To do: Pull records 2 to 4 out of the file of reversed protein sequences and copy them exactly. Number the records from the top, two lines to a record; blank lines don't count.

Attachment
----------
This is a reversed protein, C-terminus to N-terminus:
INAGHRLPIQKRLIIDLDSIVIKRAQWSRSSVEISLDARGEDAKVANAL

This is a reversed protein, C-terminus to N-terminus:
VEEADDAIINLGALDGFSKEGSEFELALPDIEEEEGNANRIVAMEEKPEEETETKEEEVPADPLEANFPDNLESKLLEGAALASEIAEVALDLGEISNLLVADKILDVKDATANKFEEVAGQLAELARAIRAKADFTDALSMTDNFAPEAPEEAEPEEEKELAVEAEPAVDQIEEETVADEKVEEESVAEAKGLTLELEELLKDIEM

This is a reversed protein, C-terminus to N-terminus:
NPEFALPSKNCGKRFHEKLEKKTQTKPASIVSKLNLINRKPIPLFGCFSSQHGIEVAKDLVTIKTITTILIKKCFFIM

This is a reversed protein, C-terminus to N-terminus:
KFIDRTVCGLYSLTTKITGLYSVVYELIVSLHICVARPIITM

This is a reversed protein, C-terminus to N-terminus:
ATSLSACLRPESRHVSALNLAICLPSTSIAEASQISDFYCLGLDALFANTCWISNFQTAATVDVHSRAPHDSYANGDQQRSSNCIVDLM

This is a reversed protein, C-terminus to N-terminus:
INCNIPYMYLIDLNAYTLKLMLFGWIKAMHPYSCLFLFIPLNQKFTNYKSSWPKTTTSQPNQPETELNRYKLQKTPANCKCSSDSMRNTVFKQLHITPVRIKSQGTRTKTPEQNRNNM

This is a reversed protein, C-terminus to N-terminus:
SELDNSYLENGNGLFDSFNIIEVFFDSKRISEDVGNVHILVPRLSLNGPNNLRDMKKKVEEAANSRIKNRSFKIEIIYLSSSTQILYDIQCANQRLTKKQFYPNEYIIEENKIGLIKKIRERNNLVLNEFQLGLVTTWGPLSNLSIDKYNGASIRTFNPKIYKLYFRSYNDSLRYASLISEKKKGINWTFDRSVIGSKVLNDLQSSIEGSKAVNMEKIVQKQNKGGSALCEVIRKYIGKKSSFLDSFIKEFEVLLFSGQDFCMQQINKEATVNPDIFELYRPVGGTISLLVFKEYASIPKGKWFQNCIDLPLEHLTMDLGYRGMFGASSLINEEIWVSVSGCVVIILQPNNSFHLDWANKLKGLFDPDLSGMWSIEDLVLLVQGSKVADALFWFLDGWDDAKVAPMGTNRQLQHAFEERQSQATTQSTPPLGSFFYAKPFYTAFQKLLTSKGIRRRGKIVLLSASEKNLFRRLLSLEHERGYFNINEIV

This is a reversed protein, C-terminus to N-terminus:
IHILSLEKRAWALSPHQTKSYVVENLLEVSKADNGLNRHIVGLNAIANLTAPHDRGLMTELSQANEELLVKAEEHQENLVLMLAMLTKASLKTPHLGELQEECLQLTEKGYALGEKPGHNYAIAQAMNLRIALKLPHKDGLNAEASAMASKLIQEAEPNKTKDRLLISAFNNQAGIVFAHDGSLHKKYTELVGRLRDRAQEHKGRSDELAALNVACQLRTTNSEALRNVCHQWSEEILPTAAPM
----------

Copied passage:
This is a reversed protein, C-terminus to N-terminus:
VEEADDAIINLGALDGFSKEGSEFELALPDIEEEEGNANRIVAMEEKPEEETETKEEEVPADPLEANFPDNLESKLLEGAALASEIAEVALDLGEISNLLVADKILDVKDATANKFEEVAGQLAELARAIRAKADFTDALSMTDNFAPEAPEEAEPEEEKELAVEAEPAVDQIEEETVADEKVEEESVAEAKGLTLELEELLKDIEM

This is a reversed protein, C-terminus to N-terminus:
NPEFALPSKNCGKRFHEKLEKKTQTKPASIVSKLNLINRKPIPLFGCFSSQHGIEVAKDLVTIKTITTILIKKCFFIM

This is a reversed protein, C-terminus to N-terminus:
KFIDRTVCGLYSLTTKITGLYSVVYELIVSLHICVARPIITM